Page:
Add Apple who has no need for personal details as their hardware business is doing just fine without it, thank you, and is now using privacy as an active element of sale and they have a problem.

        Hence FLoC and all the other crappy efforts to bypass what are in essence our article 12 rights since 1948, naturally without violating such rights for the owners of such outfits. That's also behind Google's efforts to make you pay not to get interrupted every minute by ads on Youtube: preserving the flood of money.

        IMHO, the board of every company convicted for privacy violations should be doxxed as part of the punishment. Financial fines have no impact, they are merely considered the cost of doing business.

        What could help is tarnishing the companies that BUY those services, because that's where the money is coming from. Google has been smart here because there's now a vast eco system of people who have no other employment than generating content to get a tiny slice of that income, but all of these would work just as well without the targeting - or target the ads based on the content, which leaves the user's privacy in place. Just thinking out loud here.

  2. sbt Silver badge

    re: easier for advertisers if everyone just gave up on privacy

    You know what would be even easier for everyone? If advertisers just gave up on tracking.

    1. This post has been deleted by its author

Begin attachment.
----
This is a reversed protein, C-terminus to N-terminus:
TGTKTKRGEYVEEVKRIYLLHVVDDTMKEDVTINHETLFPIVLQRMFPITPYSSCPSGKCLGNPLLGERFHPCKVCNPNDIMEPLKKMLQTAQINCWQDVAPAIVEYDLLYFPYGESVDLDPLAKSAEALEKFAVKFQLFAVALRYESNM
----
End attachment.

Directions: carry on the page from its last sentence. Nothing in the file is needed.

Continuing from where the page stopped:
1. sbt Silver badge

        Re: internet advertising was rendered ineffective

        No thumb as I think this is different issue. Trackingless advertising wouldn't be ineffective, it just wouldn't be personally targetted. Advertisers could still choose sites based on contextual content, e.g. wool vendors could place their ads on sites with knitting patterns. If this didn't work, commercial tv wouldn't exist, either. It still works, just not with a privacy problem.

        The benefits of personalised advertising are doubtful, particularly when so many of the anecdotes are along the lines of "I just bought a fridge, why do I keep seeing adverts for fridges?"

        Start-ups don't necessarily rely on advertising. Some dominant players with advertising revenues crowd out alternative services, including from start-ups. Who's going to fund a FB or Google killer now?

        1. big_D Silver badge

          Re: internet advertising was rendered ineffective

          Yep, I bought a dishwasher on Amazon, I got near daily emails from Amazon offering me other dishwashers and every time I visited Amazon, the first half dozen items it offered were dishwashers...

          With "targeted personal advertising" like that, from first party to first party, who needs it?

          1. Arthur the cat Silver badge

            Re: internet advertising was rendered ineffective

            Even more fun to be had with books. You just bought the Kindle version of X, would you like to buy X in hardback, softback, audiobook, French translation, …

            1. Scottish Nelly

              Re: internet advertising was rendered ineffective

              Best one I had was Amazon suggesting a book I might like. They were right, as I wrote the book...

      2. katrinab Silver badge
        Paris Hilton

        Re: re: easier for advertisers if everyone just gave up on privacy

        Remember back in the previous century, there were these things called "televisions" and "newspapers".